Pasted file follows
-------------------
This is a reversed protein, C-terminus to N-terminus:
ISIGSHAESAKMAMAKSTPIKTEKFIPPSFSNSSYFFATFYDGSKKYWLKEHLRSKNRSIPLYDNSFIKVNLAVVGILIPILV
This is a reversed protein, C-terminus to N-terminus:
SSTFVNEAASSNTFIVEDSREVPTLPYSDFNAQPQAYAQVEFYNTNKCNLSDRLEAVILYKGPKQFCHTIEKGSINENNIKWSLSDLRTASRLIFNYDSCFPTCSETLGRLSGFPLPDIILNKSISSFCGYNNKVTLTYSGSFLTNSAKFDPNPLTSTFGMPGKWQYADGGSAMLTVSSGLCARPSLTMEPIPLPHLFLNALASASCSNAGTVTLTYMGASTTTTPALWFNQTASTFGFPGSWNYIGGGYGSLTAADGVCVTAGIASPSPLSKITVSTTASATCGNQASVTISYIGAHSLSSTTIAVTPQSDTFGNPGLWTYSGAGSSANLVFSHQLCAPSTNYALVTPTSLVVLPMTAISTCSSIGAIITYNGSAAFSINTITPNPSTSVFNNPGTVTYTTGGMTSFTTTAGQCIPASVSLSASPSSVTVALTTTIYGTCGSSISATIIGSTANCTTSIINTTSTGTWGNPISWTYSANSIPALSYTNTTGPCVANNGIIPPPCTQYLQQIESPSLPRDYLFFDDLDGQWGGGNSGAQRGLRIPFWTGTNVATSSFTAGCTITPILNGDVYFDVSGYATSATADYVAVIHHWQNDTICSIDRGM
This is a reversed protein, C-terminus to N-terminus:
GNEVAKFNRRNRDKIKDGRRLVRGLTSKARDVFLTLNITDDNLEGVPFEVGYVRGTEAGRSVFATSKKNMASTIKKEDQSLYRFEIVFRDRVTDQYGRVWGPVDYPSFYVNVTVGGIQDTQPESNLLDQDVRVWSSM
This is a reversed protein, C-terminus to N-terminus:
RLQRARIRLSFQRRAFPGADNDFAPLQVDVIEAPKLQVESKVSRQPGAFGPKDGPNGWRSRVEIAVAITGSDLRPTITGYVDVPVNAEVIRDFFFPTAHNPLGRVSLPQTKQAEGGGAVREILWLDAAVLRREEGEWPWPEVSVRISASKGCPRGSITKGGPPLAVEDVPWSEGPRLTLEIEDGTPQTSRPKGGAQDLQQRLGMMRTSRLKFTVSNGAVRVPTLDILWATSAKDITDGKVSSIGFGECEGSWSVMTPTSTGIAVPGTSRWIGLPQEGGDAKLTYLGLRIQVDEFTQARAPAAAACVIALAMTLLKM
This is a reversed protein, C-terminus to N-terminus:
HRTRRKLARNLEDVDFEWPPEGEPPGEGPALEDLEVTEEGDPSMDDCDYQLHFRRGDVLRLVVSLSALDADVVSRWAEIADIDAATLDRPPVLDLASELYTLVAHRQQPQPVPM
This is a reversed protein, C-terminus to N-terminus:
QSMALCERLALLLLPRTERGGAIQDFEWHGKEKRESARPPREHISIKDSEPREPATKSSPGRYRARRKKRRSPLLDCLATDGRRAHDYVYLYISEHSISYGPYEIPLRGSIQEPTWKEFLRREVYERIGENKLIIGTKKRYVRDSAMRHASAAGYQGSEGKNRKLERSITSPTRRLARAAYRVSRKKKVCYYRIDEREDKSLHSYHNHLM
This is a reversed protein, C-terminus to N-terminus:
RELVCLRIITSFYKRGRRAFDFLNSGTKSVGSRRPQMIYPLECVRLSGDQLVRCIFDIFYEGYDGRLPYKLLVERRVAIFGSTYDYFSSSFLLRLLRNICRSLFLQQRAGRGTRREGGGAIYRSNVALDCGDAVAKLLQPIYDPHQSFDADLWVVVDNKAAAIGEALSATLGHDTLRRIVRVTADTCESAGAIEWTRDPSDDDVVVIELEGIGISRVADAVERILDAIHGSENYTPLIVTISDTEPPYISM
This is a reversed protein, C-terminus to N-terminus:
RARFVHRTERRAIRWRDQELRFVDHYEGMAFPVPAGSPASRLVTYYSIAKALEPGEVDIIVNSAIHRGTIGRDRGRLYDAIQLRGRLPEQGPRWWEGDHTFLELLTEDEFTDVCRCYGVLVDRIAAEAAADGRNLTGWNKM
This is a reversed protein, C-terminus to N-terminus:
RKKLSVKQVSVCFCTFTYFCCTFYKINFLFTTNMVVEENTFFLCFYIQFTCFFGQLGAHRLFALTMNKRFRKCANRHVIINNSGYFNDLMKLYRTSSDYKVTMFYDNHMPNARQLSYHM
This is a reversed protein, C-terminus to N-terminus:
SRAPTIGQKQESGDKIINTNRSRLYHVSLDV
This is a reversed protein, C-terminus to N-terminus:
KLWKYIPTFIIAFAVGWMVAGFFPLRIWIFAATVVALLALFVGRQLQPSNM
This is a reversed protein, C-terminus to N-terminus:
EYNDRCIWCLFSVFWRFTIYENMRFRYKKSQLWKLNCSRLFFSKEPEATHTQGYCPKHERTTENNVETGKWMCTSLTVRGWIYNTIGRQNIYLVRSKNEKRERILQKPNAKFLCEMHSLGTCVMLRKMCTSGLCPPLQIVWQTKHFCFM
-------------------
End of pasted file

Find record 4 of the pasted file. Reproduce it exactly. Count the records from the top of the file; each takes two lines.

This is a reversed protein, C-terminus to N-terminus:
RLQRARIRLSFQRRAFPGADNDFAPLQVDVIEAPKLQVESKVSRQPGAFGPKDGPNGWRSRVEIAVAITGSDLRPTITGYVDVPVNAEVIRDFFFPTAHNPLGRVSLPQTKQAEGGGAVREILWLDAAVLRREEGEWPWPEVSVRISASKGCPRGSITKGGPPLAVEDVPWSEGPRLTLEIEDGTPQTSRPKGGAQDLQQRLGMMRTSRLKFTVSNGAVRVPTLDILWATSAKDITDGKVSSIGFGECEGSWSVMTPTSTGIAVPGTSRWIGLPQEGGDAKLTYLGLRIQVDEFTQARAPAAAACVIALAMTLLKM